“Drive Safely Work Week” To Keep Driving Workers Alive

Transportation accidents continue to be some of the deadliest on the job. That’s why officials have designated an entire week of October to “Drive Safely Work Week.”
According to the Network of Employers for Traffic Safety (NETS), this year’s safety week is highlighting how being at your physical and mental best — along with the “health” of your vehicle–are all connected in making us safer drivers.

Our workers’ compensation attorneys in Massachusetts understand that employers have the ability to reach more than half of the driving population in the country to help to make our roadways safer. And this reaches out to even more people when you factor in workers’ friends and family members. Employers should not only educate driving workers about safe habits behind the wheel, but they should also keep an eye on accident trends to help to make safe changes for the future. Back in January of 2009, officials with the NSC called for a nationwide ban on all cell phone use while driving. Those who use cell phones behind the wheel are much more likely to get into a fatal accident, and it’s our working drivers who are most likely to use the phone behind the wheel.

Year after year, the leading cause of worker fatalities is motor vehicle crashes. There’s no question that new communications technologies are helping business work smarter and faster. But getting work done faster does not justify the dramatically increased risk of injury and death that comes with texting while driving.

Distracted driving is estimated to be a factor in between 25 to 50 percent of all traffic crashes – that’s between 4,000 and 8,000 crashes every day.

Sending or receiving a text takes a driver’s eyes from the road for an average of 4.6 seconds, the equivalent-at 55 mph-of driving the length of an entire football field, blind.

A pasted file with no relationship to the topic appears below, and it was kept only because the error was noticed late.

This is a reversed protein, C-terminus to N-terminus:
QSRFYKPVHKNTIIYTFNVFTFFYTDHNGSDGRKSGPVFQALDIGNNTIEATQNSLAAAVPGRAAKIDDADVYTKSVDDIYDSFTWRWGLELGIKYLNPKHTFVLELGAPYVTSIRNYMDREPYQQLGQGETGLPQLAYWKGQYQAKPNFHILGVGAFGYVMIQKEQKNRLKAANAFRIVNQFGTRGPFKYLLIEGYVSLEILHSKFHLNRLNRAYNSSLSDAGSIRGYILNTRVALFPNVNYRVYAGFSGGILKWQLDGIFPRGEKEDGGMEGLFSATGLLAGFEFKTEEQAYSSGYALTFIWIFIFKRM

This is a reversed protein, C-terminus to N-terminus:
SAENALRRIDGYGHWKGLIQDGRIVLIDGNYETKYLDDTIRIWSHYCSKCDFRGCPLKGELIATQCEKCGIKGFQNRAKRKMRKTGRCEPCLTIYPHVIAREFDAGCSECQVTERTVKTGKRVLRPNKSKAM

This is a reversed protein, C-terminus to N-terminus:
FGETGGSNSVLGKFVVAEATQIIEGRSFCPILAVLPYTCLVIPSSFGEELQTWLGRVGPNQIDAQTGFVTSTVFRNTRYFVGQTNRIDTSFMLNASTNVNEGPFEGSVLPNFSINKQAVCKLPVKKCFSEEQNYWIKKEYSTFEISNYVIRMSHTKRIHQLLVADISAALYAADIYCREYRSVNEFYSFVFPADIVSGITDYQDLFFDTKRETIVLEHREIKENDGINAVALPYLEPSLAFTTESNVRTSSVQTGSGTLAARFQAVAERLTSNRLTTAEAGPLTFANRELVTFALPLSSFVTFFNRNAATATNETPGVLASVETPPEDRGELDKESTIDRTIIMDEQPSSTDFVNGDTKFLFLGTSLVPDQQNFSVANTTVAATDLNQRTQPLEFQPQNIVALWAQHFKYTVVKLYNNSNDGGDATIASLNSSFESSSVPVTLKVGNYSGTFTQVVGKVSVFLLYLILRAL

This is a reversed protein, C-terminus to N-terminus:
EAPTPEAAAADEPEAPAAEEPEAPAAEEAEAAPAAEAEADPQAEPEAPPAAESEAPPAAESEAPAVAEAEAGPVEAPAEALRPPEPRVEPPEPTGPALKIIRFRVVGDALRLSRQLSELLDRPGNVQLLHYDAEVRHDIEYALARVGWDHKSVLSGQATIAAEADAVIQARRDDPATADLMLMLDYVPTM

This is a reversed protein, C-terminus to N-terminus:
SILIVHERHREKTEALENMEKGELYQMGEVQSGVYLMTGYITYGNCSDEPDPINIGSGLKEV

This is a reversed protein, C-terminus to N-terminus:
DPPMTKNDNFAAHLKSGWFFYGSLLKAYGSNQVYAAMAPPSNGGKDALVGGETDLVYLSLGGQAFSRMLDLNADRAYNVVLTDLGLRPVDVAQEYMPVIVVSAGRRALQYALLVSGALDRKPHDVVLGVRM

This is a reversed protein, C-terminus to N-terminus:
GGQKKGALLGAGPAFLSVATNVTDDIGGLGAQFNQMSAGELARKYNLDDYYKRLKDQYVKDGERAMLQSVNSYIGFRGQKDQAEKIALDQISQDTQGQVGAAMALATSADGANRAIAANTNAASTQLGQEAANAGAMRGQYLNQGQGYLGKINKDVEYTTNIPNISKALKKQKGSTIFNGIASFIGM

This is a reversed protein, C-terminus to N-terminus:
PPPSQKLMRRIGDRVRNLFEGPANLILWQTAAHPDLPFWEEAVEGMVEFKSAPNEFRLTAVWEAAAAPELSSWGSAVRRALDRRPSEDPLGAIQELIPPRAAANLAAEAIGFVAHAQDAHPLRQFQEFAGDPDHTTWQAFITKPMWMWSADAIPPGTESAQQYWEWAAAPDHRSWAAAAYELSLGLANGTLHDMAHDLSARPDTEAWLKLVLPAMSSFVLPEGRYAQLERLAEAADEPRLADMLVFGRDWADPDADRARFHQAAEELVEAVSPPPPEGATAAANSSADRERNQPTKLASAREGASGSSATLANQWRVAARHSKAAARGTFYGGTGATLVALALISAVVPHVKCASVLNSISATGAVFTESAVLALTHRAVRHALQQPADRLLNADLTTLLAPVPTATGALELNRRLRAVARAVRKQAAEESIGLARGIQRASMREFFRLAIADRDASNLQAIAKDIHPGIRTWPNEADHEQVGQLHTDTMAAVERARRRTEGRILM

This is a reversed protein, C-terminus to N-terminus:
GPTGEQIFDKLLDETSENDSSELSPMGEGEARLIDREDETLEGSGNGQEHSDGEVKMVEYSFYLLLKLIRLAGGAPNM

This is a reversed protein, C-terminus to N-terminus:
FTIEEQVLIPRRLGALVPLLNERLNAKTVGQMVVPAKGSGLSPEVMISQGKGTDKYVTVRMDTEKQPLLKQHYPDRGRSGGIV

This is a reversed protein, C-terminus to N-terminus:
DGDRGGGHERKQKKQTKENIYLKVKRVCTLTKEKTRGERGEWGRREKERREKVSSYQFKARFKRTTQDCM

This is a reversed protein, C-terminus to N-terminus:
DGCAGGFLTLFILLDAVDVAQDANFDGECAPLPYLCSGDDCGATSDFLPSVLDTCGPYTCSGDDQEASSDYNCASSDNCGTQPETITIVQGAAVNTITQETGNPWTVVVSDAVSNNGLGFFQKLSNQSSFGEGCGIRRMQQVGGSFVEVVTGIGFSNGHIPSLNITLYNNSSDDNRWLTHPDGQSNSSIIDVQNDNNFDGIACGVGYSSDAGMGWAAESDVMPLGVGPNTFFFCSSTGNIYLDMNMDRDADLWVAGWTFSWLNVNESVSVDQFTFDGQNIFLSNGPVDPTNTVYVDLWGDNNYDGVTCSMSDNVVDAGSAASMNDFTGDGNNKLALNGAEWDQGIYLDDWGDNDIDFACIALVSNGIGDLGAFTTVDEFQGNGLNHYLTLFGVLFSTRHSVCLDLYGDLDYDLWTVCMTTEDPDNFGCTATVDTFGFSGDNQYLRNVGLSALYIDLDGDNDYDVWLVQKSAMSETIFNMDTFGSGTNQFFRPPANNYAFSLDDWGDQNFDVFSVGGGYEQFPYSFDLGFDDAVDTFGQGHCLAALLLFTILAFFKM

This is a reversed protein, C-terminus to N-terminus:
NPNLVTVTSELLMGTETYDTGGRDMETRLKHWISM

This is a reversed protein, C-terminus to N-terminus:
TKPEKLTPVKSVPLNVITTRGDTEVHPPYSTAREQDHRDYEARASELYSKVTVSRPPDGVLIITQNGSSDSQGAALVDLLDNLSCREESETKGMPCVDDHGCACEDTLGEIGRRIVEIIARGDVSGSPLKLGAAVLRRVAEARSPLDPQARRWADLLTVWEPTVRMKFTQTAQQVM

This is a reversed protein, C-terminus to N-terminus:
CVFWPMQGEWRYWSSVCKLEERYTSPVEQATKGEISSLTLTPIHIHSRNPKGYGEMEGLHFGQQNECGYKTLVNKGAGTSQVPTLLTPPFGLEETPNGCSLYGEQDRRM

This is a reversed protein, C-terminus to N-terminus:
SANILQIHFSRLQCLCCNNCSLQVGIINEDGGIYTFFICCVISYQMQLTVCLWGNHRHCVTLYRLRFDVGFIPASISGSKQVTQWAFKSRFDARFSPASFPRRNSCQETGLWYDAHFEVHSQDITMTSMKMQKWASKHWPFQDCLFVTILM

If you’re an employer, we recommend that you enact a cell-phone policy for your workplace.

The Federal Motor Carrier Safety Administration (FMCSA) and the Pipeline and Hazardous Materials Safety Administration (PHMSA) have published rules specifically prohibiting interstate truck and bus drivers and drivers who transport placardable quantities of hazardous materials from texting or using hand-held mobile phones while operating their vehicles. The joint rules are the latest actions by the U.S. Department of Transportation (DOT) to end distracted driving. Violations can result in fines and/or disqualifications and will impact a motor carrier’s and/or driver’s Safety Measurement System (SMS) results.

When it all boils down, there is a time and place for everything — even in business. And behind the wheel is no time for text messages or phone calls. Make sure you make this clear to your workers. Allow them without enough time to deal with these activities once their vehicle is stopped or parked. Your employees’ safety relies on you.

If you or a loved one has been injured on the job in Massachusetts, call Jeffrey Glassman Injury Lawyers for a free and confidential consultation to discuss your workers’ compensation claim– (617) 777-7777.

More Blog Entries:

OSHA Fines Massachusetts Contractor Over $350,000, Massachusetts Workers’ Compensation Lawyers Blog, October 6, 2013

Is the Drop In Work Injuries Really What it Seems?, Massachusetts Workers’ Compensation Lawyers Blog, September 21, 2013

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